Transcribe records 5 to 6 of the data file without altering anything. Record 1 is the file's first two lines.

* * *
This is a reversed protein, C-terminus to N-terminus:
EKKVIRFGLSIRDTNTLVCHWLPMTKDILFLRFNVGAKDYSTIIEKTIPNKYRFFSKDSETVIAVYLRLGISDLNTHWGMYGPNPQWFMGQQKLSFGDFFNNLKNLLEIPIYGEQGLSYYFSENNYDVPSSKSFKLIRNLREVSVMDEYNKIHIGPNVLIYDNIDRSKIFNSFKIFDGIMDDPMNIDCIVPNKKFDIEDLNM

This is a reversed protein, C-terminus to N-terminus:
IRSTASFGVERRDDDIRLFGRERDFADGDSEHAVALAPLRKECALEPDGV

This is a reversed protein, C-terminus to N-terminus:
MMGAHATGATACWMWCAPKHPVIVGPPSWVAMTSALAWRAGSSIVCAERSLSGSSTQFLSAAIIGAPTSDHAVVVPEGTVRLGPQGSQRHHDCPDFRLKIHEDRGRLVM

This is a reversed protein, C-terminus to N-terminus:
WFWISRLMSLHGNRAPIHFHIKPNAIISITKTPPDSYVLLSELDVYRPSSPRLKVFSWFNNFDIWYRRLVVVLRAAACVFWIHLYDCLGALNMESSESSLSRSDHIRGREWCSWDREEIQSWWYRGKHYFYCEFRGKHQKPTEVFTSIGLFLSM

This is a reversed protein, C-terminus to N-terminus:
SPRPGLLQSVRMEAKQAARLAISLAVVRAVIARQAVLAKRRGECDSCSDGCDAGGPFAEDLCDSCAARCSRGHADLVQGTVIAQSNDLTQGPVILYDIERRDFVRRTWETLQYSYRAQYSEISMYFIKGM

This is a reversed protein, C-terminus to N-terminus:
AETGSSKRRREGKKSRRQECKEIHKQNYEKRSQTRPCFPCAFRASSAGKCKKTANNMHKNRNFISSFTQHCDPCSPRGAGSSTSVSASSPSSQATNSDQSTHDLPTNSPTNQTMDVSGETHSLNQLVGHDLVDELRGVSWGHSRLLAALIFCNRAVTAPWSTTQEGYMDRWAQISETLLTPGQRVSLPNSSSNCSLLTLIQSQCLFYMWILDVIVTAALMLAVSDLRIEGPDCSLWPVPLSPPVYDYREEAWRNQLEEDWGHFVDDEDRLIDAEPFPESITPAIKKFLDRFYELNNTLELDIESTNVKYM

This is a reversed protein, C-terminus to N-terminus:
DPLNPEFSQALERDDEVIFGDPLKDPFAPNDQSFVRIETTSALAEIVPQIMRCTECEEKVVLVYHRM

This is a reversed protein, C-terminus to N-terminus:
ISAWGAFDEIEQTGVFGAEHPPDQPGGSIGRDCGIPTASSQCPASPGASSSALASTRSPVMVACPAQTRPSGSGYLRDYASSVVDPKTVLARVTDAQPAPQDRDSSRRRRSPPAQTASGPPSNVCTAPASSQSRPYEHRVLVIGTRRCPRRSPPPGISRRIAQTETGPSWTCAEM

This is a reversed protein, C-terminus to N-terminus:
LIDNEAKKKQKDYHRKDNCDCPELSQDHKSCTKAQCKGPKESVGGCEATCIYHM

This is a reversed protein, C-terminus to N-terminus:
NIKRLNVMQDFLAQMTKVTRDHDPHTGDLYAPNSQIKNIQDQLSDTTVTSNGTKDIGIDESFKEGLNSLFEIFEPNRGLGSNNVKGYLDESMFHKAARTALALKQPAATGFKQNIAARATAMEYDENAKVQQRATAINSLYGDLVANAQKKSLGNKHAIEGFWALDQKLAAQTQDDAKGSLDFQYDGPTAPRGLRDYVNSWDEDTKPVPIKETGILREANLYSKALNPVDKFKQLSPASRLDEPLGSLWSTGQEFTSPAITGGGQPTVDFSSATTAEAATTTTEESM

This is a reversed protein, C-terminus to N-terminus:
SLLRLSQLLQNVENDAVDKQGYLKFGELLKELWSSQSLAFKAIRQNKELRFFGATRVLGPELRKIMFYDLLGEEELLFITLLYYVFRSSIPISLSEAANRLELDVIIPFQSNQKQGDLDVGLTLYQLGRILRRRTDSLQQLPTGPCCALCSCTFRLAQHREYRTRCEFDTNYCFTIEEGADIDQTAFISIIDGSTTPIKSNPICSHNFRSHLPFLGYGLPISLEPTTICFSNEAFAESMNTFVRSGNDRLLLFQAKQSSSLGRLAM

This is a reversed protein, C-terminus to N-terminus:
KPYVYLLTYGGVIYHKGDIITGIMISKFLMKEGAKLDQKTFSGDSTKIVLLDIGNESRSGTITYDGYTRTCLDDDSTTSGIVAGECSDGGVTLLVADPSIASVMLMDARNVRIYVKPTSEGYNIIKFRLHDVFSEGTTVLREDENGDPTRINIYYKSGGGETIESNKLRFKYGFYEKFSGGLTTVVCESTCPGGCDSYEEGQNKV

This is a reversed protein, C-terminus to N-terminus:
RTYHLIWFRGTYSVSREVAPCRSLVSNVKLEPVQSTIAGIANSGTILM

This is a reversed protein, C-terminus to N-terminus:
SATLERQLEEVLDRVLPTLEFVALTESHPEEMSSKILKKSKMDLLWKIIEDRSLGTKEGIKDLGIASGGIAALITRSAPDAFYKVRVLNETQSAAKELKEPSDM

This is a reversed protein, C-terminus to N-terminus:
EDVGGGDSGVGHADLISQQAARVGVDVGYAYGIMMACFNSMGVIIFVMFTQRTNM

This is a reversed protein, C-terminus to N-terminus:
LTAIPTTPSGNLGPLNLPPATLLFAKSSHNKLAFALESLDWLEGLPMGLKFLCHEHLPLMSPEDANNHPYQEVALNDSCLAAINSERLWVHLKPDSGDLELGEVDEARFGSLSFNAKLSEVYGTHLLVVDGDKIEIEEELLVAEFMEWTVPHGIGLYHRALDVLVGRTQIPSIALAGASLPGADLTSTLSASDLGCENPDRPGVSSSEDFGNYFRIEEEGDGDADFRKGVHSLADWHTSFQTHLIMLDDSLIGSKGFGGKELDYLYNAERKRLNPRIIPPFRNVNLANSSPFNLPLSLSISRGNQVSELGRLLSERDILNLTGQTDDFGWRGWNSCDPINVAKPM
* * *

This is a reversed protein, C-terminus to N-terminus:
SPRPGLLQSVRMEAKQAARLAISLAVVRAVIARQAVLAKRRGECDSCSDGCDAGGPFAEDLCDSCAARCSRGHADLVQGTVIAQSNDLTQGPVILYDIERRDFVRRTWETLQYSYRAQYSEISMYFIKGM

This is a reversed protein, C-terminus to N-terminus:
AETGSSKRRREGKKSRRQECKEIHKQNYEKRSQTRPCFPCAFRASSAGKCKKTANNMHKNRNFISSFTQHCDPCSPRGAGSSTSVSASSPSSQATNSDQSTHDLPTNSPTNQTMDVSGETHSLNQLVGHDLVDELRGVSWGHSRLLAALIFCNRAVTAPWSTTQEGYMDRWAQISETLLTPGQRVSLPNSSSNCSLLTLIQSQCLFYMWILDVIVTAALMLAVSDLRIEGPDCSLWPVPLSPPVYDYREEAWRNQLEEDWGHFVDDEDRLIDAEPFPESITPAIKKFLDRFYELNNTLELDIESTNVKYM